NFT’s in the music industry have become the “new wave” for digital and recording artists alike. NFT’s, cryptocurrency, Bitcoin, and blockchain; it is likely that you have heard some of these terms recently. Well, the enigmatic realm of cryptocurrency is becoming more and more apparent, and inescapable, in our digital world.
Although the realm of cryptocurrency may seem vast and confusing, many artists have begun to harness its power. For example, DJs such as 3LAU, and RAC have made millions selling their work as NFTs. Kings of Leon sold the first-ever NFT album in March, along with other limited edition offers via crypto platforms; additionally making handsome profits into the millions.
But, what are NFTs, how have they collided with the music industry, and why should artists care about this new landscape at all?
What are NFT’s?
NFT’s or “non-fungible tokens”, are digital assets with verified proof of ownership. As opposed to “fungible tokens” like US dollars where I could trade 5 $1 bills for a $5 bill, each NFT is unique and therefore can’t be easily traded.
Imagine a Michael Jordan rookie basketball card in mint condition. Grading the card has proves its rarity and unique status. The card itself would be non-fungible as you could not effortlessly trade it for another rare basketball card.
The concept is easy to grasp with tangible items like collectible cards or pieces of fine art. However, digital assets can range anywhere from MP3 files to notorious internet memes. So, how can we ensure the same unique authenticity?
This is where NFT’s enter the scene. Say you want to sell a song as an NFT. Whoever purchases the song receives both the MP3 file and a digital receipt that proves that this exact file is unique, authentic, and can’t be copied.
You may be thinking, “why does this matter if that same song could easily be found on streaming services? It matters because now a digital album file from your favorite band can be treated as a physical masterpiece.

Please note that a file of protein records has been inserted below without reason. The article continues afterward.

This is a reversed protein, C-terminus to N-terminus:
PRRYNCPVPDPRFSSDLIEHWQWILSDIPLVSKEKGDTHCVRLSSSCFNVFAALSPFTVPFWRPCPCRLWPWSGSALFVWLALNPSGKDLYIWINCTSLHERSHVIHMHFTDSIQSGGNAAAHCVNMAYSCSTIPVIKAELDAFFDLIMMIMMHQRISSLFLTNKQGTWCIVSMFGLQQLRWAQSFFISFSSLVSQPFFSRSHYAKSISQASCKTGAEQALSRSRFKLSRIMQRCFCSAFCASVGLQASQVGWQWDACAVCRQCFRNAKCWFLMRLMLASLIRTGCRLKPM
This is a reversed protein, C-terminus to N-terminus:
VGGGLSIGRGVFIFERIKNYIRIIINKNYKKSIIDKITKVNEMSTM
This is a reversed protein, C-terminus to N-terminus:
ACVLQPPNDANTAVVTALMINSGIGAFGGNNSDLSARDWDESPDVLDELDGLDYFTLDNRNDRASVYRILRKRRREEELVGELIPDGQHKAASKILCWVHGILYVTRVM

NFT’s in the music industry open the door to a brand new marketplace for fans and collectors to invest in their favorite artists.
Why Should Artists Care?
At their core, NFT’s in the music industry, allow for artists to disrupt the traditional relationship between themselves and their fans.
Multi-ownership of recordings and compositions often obstruct an artist’s revenue stream; not to mention the crumbs of change paid out by streaming services. And, over the past year’s pandemic, it has become painfully clear to artists that live performances and touring is often the life-blood of an artist’s profit.
So let’s delve deeper into the specifics of how the NFT marketplace can shift the tides of the music industry in favor of the artist.
Cash Flow Imbalance
On average, recording artists receive around 12% of the revenue generated by the music industry. Although streaming revenue does contribute to an artist’s profit, music-industry lawyer, Erin Jacobson, claims “but it is still not enough on its own to financially support a career with longevity.” Furthermore, here are the royalty rates for some of the largest streaming services:
- Apple Music: $0.00783 per stream
- Spotify: $0.00318 per stream
- Tidal: $0.01284 per stream
- Amazon Music: $0.00402
- YouTube Music: $0.0008
Touring, merchandising, and licensing typically make up a majority of that 12%; and we know that booking shows and selling tickets hasn’t been easy in a global pandemic.
However, through NFT’s, artists can now make transactions directly with their fans, instead of diluting their revenue stream through the middlemen of the music industry. Naturally, the profit made from such transactions would depend on the value of your NFT as well as how supportive and willing your fanbase is.
Regardless, if an artist is already making profits from touring and merchandise, odds are they can tap into their fanbase, create a limited supply of NFT’s, and make a direct profit that would likely pay more than a few thousand streams.
NFT’s also allow you to sell pieces at a set price or put pieces up for auction. And, depending on how passionate your fans are, you can ignite a bidding war. This is how DJ Steve Aoki made a record-breaking auction sale of $888,888.88 in March.
“I’m Your Biggest Fan”
If you’re an artist on streaming platforms, then you probably have looked at Spotify or Apple Music’s data about your listeners. You may be able to see that your music is popping in Los Angeles and New York. Or maybe, you sold out your first show ever at your hometown venue and felt the love in person.
Although the digital metrics and the fan interactions may give you insights into where your fanbase lives, NFT’s in the music industry can quite literally show you who your biggest fan is. When you sell an NFT, the person who bought it is investing in you and your career because just like our Michael Jordan rookie card it can appreciate in value over time.